Labelling Israel as an apartheid state is not only lamentable but also central to the tenets of the boycott, divestment, and sanctions movement. This movement has employed the comparison to South African apartheid to such an extent that it has become the de facto language of anti-Israel activism.

The accusation against Israel is a serious one, and if it is found to be valid, then the country should be subject to censure, boycotts, and isolation, as called for by the B.D.S. movement. However, simply proclaiming it repeatedly, as the movement does, does not make it true. This is the reason why the analogy to apartheid lacks validity.

Contrasting Israel’s Political, Social and Legal Systems with Apartheid South Africa

Unravelling the Historical and Contemporary Differences

Apartheid in South Africa denied voting rights and citizenship to black South Africans, despite their majority status in the country. In contrast, in Israel, while Jews constitute the majority, the Arab minority holds full citizenship with voting rights and representation in the government.

Apartheid in South Africa entrenched privilege for the white minority, relegating people of color to subservient roles and regulating various aspects of their lives, including education, employment, residence, healthcare access, marriage, and even public seating arrangements, subjecting them to arrest for choosing certain park benches or for transgressing the “pass laws”.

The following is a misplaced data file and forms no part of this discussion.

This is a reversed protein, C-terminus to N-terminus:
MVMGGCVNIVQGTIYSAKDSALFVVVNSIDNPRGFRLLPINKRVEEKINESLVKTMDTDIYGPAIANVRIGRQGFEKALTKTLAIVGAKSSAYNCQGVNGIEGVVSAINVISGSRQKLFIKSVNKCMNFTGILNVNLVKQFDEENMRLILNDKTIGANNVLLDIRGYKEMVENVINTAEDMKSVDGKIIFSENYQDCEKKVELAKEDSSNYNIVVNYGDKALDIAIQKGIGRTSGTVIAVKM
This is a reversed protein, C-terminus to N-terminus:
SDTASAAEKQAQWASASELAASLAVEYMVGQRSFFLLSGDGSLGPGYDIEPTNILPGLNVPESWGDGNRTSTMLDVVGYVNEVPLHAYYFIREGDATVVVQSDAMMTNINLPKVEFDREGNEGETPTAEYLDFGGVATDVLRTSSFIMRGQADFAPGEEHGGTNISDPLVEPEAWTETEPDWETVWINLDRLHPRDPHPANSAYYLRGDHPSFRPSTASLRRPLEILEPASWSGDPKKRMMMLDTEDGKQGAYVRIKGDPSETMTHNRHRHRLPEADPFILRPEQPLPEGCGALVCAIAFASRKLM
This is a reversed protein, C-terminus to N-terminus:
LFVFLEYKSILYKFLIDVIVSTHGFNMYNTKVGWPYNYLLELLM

Examining Governance, Equality, and Rights

The differences between Israeli Arabs and nonwhite South Africans during the apartheid era become apparent within “Israel proper,” where Israeli Arabs make up 21% of the population and have full citizenship rights, including the right to vote. Israeli Arabs also hold prominent positions such as judge on the Supreme Court, head of surgery in a leading hospital, and heads of university departments. Jewish and Arab doctors and nurses, both secular and religious, work together to provide equal care to Jewish and Arab patients in hospitals and clinics, which contrasts with the segregation enforced during the apartheid era. The present government has committed billions of dollars to improve Arab living conditions and education, although it has not yet fulfilled a substantial portion of this commitment.

The “Occupiers” Narrative

Dissecting Accusations and Clarifying the Complexities

Another erroneous accusation against Israel to bolster the Apartheid narrative is the term “occupiers.” The West Bank is frequently labeled as “occupied” territory, but a more precise term, according to the Israeli government, is “disputed” territory. The distinction arises from the fact that the West Bank had no legitimate sovereign prior to Israel’s control, as it was unlawfully occupied by Jordan from 1948 to 1967. Israel gained control of the territory in a war of self-defense during the 1967 conflict when Jordan attacked despite prior warnings. UN Security Council Resolution 242 recognized Israel’s entitlement to claim at least part of the territories won in 1967 for new defensible borders. Israel’s legal claim to the land dates back to the Balfour Declaration in 1917 and subsequent international agreements, making the term “annexation” or occupiers inaccurate, as Israel already holds sovereign claims over the territory.